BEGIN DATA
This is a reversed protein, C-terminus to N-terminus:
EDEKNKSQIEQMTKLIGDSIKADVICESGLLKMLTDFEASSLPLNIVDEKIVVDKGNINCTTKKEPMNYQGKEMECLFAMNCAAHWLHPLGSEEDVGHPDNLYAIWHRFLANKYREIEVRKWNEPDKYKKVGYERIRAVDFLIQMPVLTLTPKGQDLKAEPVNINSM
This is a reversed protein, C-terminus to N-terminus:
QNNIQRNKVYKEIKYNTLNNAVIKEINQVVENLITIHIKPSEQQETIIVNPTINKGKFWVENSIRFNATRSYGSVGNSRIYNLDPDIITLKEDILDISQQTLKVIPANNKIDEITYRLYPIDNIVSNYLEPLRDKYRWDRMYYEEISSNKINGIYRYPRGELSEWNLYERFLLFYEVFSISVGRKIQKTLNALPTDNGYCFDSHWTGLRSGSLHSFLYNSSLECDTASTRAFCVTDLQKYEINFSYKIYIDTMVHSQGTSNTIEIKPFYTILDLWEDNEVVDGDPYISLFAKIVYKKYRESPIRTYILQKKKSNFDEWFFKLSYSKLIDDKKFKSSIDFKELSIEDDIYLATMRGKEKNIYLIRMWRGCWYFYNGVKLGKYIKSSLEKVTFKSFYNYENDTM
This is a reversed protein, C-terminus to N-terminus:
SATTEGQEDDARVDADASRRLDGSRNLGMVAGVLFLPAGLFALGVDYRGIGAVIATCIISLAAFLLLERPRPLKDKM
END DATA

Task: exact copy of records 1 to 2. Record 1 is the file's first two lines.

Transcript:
This is a reversed protein, C-terminus to N-terminus:
EDEKNKSQIEQMTKLIGDSIKADVICESGLLKMLTDFEASSLPLNIVDEKIVVDKGNINCTTKKEPMNYQGKEMECLFAMNCAAHWLHPLGSEEDVGHPDNLYAIWHRFLANKYREIEVRKWNEPDKYKKVGYERIRAVDFLIQMPVLTLTPKGQDLKAEPVNINSM
This is a reversed protein, C-terminus to N-terminus:
QNNIQRNKVYKEIKYNTLNNAVIKEINQVVENLITIHIKPSEQQETIIVNPTINKGKFWVENSIRFNATRSYGSVGNSRIYNLDPDIITLKEDILDISQQTLKVIPANNKIDEITYRLYPIDNIVSNYLEPLRDKYRWDRMYYEEISSNKINGIYRYPRGELSEWNLYERFLLFYEVFSISVGRKIQKTLNALPTDNGYCFDSHWTGLRSGSLHSFLYNSSLECDTASTRAFCVTDLQKYEINFSYKIYIDTMVHSQGTSNTIEIKPFYTILDLWEDNEVVDGDPYISLFAKIVYKKYRESPIRTYILQKKKSNFDEWFFKLSYSKLIDDKKFKSSIDFKELSIEDDIYLATMRGKEKNIYLIRMWRGCWYFYNGVKLGKYIKSSLEKVTFKSFYNYENDTM